The first annual CAS Student-Alumni Debate, held earlier this month, was comprised of arguments for and against a three-year undergraduate education model. The debate raised questions concerning NYU’s current undergraduate degree structure that includes both three-year and four, but also potentially provided an answer to it’s age-old problem of costing too much money.
With much of Europe having three-year bachelor degrees in their universities — part of what is called the Bologna process — the discussion over whether or not NYU should adopt a similar system has become more relevant. In Europe, this shift was largely due to the assumption that most students are seeking the equivalent of a master’s degree that would take five or six years, and so the policy simply separates such a degree into a three years bachelor’s and two years master’s.
Controversy surrounding the idea stems from the fact that colleges would have to cut down or eliminate core requirements to accommodate these degrees. During the debate, CAS sophomore Bryte Bu and 2017 graduate Will Lockwood argued that doing so would limit the skills and communal ties which core classes develop. However, I question the validity of this argument. Research has shown that many graduates of the three-year degrees in Germany do well following graduation, earning more than their vocationally trained counterparts who studied for a longer duration of time. The potential benefits of core classes are overrated and not worth the extra year of tuition they generally require.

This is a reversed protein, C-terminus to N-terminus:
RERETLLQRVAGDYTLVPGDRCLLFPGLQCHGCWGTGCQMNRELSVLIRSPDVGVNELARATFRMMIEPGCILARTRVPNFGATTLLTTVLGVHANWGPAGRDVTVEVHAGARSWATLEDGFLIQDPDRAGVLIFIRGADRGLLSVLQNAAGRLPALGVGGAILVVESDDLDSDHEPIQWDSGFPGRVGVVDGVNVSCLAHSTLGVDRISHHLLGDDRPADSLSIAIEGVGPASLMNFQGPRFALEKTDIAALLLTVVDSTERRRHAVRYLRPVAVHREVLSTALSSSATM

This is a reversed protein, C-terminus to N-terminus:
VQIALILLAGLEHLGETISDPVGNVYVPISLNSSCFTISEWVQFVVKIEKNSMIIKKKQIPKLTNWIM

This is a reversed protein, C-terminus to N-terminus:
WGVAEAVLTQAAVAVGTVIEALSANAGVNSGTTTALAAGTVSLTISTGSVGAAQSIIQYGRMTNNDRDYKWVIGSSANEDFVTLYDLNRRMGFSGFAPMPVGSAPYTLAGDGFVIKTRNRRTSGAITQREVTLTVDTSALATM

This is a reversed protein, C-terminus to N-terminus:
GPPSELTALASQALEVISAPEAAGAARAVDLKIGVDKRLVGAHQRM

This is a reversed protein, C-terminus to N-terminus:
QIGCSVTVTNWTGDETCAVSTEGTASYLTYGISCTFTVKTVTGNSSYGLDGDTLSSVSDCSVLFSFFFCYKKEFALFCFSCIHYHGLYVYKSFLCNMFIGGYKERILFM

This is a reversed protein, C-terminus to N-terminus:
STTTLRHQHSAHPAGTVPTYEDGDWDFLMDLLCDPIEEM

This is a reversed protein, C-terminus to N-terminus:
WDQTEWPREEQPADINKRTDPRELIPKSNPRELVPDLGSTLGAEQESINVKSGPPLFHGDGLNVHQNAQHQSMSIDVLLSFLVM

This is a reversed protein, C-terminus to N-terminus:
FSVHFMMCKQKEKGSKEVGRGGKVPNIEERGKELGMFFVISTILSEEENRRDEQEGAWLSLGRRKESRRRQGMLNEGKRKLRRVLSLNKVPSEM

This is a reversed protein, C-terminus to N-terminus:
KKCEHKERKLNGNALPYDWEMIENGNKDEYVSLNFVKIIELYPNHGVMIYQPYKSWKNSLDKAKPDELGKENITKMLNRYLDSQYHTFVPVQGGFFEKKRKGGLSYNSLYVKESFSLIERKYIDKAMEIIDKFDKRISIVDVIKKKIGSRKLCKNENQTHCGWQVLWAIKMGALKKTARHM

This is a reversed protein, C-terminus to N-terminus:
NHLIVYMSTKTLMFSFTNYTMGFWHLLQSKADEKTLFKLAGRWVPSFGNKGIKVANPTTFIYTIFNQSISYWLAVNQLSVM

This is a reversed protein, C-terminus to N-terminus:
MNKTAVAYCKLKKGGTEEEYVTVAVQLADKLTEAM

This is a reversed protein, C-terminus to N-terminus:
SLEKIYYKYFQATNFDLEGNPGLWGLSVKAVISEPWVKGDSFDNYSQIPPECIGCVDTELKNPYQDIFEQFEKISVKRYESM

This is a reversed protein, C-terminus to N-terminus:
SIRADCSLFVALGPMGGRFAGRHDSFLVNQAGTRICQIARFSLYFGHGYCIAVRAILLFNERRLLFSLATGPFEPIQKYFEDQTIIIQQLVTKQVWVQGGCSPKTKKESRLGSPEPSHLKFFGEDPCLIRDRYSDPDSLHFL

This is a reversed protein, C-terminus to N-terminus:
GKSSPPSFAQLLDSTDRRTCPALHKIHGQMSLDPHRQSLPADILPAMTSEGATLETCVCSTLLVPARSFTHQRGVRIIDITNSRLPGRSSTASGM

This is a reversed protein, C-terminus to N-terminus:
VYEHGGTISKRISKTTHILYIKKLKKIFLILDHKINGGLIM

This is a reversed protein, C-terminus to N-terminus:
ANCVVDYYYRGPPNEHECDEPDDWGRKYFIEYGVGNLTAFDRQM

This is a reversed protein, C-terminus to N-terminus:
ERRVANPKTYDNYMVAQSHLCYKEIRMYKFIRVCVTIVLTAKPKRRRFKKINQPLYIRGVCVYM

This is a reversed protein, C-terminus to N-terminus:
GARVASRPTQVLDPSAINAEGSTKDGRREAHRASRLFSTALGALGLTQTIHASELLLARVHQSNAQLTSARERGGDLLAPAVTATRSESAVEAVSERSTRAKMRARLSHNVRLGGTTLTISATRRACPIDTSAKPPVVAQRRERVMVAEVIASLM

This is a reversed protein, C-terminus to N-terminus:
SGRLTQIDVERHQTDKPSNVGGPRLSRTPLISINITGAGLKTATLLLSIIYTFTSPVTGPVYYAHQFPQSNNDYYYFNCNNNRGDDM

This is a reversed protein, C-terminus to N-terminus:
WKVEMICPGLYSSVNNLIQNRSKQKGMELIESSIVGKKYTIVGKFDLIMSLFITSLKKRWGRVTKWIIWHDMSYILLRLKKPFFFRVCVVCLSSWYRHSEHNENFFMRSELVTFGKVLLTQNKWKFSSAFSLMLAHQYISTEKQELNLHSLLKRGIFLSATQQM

Yet colleges in America seem to hold these general requirements in high regard, as the acceptance of Advanced Placement credits as college credits — a common way for students to avoid core classes — is often restricted in some way. NYU’s policy accepts credit from 22 out of 39 AP tests listed on its admissions site, and caps the number of credits one can receive from AP tests at 32. I believe much of these restrictions, like the claims made by Bu and Lockwood, are an excuse for colleges to take more money from students. Many people cite how general education makes students well-rounded, better people, but is this the goal of college? Some students simply want to learn what is necessary for them to get a job and make enough money to pay off the debt they are likely accumulating. Claims of the benefits of general education classes are reminiscent of those by sketchy juice cleanse advocates who promise self betterment through methods that are actually harmful. Like these companies, NYU is most likely looking to benefit monetarily from your unnecessary, additional efforts.
All in all, the benefits of a three-year bachelor’s degree far outweigh the costs — at least for students. Although NYU has some accelerated programs available, they are only available to certain majors and students. It would be beneficial to extend the availability of these programs to all students, as promoting such a program at an expensive college like NYU would make it a more achievable option for many students who cannot afford to waste a year’s tuition on classes with limited tangible benefits.
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Email Victor Porcelli at [email protected].